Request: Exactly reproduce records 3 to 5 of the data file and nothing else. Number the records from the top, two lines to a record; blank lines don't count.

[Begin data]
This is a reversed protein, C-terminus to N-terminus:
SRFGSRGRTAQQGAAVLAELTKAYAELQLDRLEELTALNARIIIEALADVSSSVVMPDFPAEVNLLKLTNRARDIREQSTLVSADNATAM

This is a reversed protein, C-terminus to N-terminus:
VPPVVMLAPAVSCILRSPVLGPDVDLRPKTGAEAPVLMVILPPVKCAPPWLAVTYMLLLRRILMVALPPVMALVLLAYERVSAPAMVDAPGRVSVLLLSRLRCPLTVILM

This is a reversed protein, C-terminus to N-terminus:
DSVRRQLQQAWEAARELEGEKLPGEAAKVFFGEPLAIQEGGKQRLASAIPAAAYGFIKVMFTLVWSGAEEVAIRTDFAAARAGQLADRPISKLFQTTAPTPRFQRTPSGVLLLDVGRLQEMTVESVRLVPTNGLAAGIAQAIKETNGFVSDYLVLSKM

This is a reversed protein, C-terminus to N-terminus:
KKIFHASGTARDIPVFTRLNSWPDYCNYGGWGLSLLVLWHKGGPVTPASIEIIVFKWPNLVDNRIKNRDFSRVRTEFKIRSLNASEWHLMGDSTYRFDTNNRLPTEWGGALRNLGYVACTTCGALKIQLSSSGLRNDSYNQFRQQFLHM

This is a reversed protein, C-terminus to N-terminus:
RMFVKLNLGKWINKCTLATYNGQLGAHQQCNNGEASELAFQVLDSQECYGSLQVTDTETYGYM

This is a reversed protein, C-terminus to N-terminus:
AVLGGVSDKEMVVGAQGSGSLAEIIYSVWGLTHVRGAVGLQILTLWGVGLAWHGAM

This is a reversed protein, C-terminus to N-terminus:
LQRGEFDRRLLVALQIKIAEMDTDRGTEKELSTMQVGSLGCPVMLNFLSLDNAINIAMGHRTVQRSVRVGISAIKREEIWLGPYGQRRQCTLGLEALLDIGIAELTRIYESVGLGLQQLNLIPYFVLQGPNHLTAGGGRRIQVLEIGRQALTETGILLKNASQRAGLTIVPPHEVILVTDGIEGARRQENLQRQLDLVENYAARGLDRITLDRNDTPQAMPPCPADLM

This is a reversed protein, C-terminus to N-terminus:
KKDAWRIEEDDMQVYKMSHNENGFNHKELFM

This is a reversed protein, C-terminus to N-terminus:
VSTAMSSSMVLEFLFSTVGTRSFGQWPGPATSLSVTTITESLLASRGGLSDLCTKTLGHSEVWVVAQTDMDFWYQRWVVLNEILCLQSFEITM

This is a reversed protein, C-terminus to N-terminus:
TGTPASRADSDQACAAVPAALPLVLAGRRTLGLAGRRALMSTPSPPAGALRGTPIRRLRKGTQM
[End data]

This is a reversed protein, C-terminus to N-terminus:
DSVRRQLQQAWEAARELEGEKLPGEAAKVFFGEPLAIQEGGKQRLASAIPAAAYGFIKVMFTLVWSGAEEVAIRTDFAAARAGQLADRPISKLFQTTAPTPRFQRTPSGVLLLDVGRLQEMTVESVRLVPTNGLAAGIAQAIKETNGFVSDYLVLSKM

This is a reversed protein, C-terminus to N-terminus:
KKIFHASGTARDIPVFTRLNSWPDYCNYGGWGLSLLVLWHKGGPVTPASIEIIVFKWPNLVDNRIKNRDFSRVRTEFKIRSLNASEWHLMGDSTYRFDTNNRLPTEWGGALRNLGYVACTTCGALKIQLSSSGLRNDSYNQFRQQFLHM

This is a reversed protein, C-terminus to N-terminus:
RMFVKLNLGKWINKCTLATYNGQLGAHQQCNNGEASELAFQVLDSQECYGSLQVTDTETYGYM